Santi Santamaria

Santi SantamariaSantiago (“Santi”) Santamaria, one of the great chefs of Spain, died suddenly last week at age 53. He apparently suffered a heart attack in the kitchen of his newest restaurant, in the Marina Bay section of Singapore.

Santamaria was the first Catalan chef to earn three Michelin stars. He was originally from Sant Celoni, a small village outside Barcelona where his family had lived for over 200 years. During the 1980s he opened a restaurant in his family’s farmhouse, El Roca de Can Fabes, which became more elaborate as the years passed. Can Fabes was awarded three stars in 1994 and added a small number of rooms for guests to stay overnight, boasting about its status as “the smallest Relais & Chateaux in the world.” His Madrid restaurant, Santceloni, held two Michelin stars.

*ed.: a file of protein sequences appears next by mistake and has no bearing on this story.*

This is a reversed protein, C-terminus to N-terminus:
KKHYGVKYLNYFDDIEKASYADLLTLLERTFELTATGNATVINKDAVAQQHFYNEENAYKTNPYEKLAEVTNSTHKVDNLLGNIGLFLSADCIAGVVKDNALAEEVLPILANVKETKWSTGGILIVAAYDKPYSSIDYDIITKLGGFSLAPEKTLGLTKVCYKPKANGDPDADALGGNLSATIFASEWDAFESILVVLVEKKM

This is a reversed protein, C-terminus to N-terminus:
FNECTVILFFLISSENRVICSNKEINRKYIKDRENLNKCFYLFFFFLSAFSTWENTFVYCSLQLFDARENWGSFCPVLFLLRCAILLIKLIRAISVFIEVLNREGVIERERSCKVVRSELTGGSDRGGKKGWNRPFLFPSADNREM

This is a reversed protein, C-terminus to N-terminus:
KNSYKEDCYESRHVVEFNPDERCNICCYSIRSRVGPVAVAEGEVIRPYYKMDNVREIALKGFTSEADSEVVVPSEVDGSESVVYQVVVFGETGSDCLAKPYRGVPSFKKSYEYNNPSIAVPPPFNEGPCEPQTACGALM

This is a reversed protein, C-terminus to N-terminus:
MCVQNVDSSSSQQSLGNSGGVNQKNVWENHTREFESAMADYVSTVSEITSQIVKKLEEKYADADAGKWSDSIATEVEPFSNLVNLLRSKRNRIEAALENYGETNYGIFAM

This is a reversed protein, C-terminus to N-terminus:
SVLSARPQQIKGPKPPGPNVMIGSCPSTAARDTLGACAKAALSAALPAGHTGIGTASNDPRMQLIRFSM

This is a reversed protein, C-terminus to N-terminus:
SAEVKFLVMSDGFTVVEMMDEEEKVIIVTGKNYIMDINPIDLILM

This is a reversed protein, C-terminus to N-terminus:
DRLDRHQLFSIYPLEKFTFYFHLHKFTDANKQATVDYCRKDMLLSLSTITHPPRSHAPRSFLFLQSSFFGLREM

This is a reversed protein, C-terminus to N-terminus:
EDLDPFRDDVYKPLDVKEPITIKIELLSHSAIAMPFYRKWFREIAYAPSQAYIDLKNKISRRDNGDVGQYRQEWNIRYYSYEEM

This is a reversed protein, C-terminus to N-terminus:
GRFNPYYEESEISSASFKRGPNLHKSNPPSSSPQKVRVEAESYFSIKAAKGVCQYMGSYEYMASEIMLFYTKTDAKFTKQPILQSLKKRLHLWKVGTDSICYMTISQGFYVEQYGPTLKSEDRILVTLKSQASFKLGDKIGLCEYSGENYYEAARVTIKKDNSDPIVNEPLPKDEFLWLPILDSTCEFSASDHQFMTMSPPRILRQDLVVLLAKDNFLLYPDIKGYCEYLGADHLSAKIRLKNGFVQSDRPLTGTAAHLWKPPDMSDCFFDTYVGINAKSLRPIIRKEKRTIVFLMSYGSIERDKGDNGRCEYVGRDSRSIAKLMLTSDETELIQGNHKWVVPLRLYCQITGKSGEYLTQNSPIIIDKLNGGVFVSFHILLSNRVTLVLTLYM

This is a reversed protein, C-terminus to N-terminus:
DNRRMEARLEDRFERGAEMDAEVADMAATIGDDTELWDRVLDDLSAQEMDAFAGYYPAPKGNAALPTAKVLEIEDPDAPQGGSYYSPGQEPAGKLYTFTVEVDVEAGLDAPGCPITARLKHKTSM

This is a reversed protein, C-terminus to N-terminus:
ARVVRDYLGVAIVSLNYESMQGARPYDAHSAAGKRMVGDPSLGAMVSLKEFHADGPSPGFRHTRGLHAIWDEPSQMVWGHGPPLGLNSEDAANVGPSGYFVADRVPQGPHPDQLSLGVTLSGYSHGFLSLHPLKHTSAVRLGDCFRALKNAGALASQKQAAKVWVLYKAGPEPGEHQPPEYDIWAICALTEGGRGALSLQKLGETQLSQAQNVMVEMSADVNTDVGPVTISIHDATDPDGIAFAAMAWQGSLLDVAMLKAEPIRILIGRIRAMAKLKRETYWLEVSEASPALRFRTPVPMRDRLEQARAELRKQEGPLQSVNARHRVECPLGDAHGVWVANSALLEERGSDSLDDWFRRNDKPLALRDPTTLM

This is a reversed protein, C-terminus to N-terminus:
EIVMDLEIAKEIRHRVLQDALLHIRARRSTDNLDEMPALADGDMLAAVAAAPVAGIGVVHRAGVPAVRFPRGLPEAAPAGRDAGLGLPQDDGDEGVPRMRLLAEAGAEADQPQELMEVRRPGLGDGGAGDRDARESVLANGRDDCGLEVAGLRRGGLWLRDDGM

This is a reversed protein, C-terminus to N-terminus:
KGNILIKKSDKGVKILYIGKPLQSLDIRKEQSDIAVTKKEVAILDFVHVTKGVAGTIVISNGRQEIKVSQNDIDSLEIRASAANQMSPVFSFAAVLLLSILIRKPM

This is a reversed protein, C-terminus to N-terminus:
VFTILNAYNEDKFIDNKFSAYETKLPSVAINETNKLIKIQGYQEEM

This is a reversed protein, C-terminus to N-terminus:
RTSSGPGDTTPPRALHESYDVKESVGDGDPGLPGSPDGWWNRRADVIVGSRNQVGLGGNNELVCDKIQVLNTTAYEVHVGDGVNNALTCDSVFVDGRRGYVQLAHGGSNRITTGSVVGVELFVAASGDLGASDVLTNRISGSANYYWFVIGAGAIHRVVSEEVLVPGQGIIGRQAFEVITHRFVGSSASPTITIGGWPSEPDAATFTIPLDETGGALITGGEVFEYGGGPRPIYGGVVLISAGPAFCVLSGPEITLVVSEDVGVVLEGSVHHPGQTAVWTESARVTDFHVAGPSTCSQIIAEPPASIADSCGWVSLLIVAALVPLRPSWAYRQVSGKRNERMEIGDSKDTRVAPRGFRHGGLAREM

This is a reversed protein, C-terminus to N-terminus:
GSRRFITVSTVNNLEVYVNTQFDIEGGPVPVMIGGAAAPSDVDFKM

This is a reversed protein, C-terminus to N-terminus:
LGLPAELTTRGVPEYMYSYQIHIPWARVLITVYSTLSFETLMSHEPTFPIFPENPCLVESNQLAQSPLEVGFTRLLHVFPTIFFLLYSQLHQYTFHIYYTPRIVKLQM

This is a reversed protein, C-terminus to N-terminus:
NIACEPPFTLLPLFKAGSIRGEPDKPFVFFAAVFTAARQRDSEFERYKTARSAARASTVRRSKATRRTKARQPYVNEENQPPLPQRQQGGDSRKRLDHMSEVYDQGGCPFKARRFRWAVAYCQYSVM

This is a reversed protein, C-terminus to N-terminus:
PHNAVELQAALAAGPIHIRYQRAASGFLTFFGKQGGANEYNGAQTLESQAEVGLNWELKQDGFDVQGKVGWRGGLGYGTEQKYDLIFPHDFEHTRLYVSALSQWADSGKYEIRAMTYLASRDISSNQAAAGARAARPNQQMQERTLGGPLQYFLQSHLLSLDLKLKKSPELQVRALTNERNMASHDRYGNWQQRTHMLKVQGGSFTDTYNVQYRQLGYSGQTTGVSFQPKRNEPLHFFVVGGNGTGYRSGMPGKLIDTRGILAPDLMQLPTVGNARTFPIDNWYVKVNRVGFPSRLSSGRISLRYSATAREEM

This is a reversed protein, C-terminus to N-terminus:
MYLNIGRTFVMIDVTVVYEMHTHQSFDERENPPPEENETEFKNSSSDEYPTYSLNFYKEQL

As a chef, he stressed the importance of using market-fresh ingredients, particularly those that were organic or naturally produced. I dined at Santceloni in 2005 and was impressed by Santamaria’s ability to take earthy and rustic ingredients and transform them into a refined, elegant style of cooking. Despite his aggressive promotion of Basque cuisine, the dishes were delicate and understated. Unlike his celebrated colleague Ferran Adria, Santamaria’s presentation was almost classical.

Unfortunately, he will be best remembered by many people for his attacks on Adria’s molecular experiments. He was critical of the chemical emulsifiers, gelling agents and liquid nitrogen used by Adria and his disciples, even going so far as to accuse them of “poisoning” diners and asking the Spanish government to investigate.  Although he claimed that his primary concern was the preservation of the Catalan heritage and his respect for the integrity of raw materials, his protests were taken by some observers as evidence of jealousy.

The quibbling was forgotten in the aftermath of Santamaria’s death, as tributes poured in from Adria and his fellow chefs. Santamaria had recently opened restaurants in Dubai and Singapore, and was believed to be cooking for a contingent of food critics when he suddenly passed away.

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